Chobani plans to use the net proceeds of funds raised in the IPO for the following: repay debt; purchase class B units of Chobani Global Holdings LLC, the company's predecessor, that are indirectly held by founder, CEO, and Chairperson Ulukaya; purchase class M units from certain executives; and fund a portion of the consideration due to the Healthcare of Ontario Pension Plan Trust Fund (HOOPP) related to the merger of HOOPP Capital Partners (Greek) LLC into Chobani.

One of Chobani's key metrics is its market share in the U.S. yogurt market. That market share has gradually increased over the past several years. In the first quarter of FY 2018, the company's share of the U.S. yogurt market was 17.1%. Since then, Chobani has steadily gained market share. It rose to 17.8% in the first quarter of 2019, to 18.6% in the first quarter of 2020, and then to 20.1% as of the end of Q3 FY 2021.

Chobani Key Financials
  Quarter ended Sept. 25, 2021 Quarter ended Sept. 26, 2020
Net Sales ($M) 419.7 365.4
Net Loss ($M) 12.1 1.0
Total U.S. Yogurt Market Share (%) 20.1 19.0

Source: Chobani S-1 Form

How Much is Chobani Worth?

In early July 2021, Chobani confidentially filed for an IPO. People familiar with the matter told Reuters that the company could be valued at more than $10 billion. Seven years earlier in April 2014, the company secured a $750 million loan from private equity firm TPG Capital. While the financing round was not based on any specific valuation, Chobani said at the time that its business was worth about $5 billion.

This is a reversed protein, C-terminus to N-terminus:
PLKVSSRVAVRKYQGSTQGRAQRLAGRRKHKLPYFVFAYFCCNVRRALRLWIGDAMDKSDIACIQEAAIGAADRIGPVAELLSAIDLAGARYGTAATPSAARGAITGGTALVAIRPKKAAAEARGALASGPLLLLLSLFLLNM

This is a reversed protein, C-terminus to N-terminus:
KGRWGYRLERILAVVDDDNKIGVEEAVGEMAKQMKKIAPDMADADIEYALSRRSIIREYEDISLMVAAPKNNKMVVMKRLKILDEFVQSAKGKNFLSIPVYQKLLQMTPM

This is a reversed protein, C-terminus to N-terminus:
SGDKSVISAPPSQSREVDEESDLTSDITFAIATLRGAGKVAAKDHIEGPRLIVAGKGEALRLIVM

Chobani's main institutional shareholders are HOOPP and FHU U.S. Holdings LLC, which is controlled by Ulukaya. Thus, the company is currently owned by Ulukaya, employees, and HOOPP.

Chobani Key Competitors and Additional IPO Details

Chobani faces competition across its portfolio of products from large national and international companies as well as certain smaller manufactures and private-label brands. Some of its competitors include yogurt brands Yoplait and Dannon, the latter of which is owned by France-based Danone SA (BN). Other rivals include dairy firm Stonyfield Farm, food and beverage company Zen Monkey LLC, and Sweden-based Oatly Group AB (OTLY).

Following the IPO, CEO Ulukaya will beneficially own a majority of outstanding voting power. Because he will be able to control certain matters that are submitted to a stockholder vote, the company is expected to be considered a "controlled company" as defined by the Nasdaq corporate governance standards. This means that the company is not obligated to comply with certain corporate government requirements, such as those concerning independent directors of the company, executive compensation, and other corporate matters.

The Bottom Line

Food company Chobani is expected to go public through an IPO sometime in 2021. The company did not disclose the initial offering price of its shares or the total number of shares it plans to sell. But it expects to raise approximately $100 million. The company is estimated to be worth about $10 billion. Following completion of the offering, Chobani's shares will trade on the Nasdaq under the symbol "CHO".

Article Sources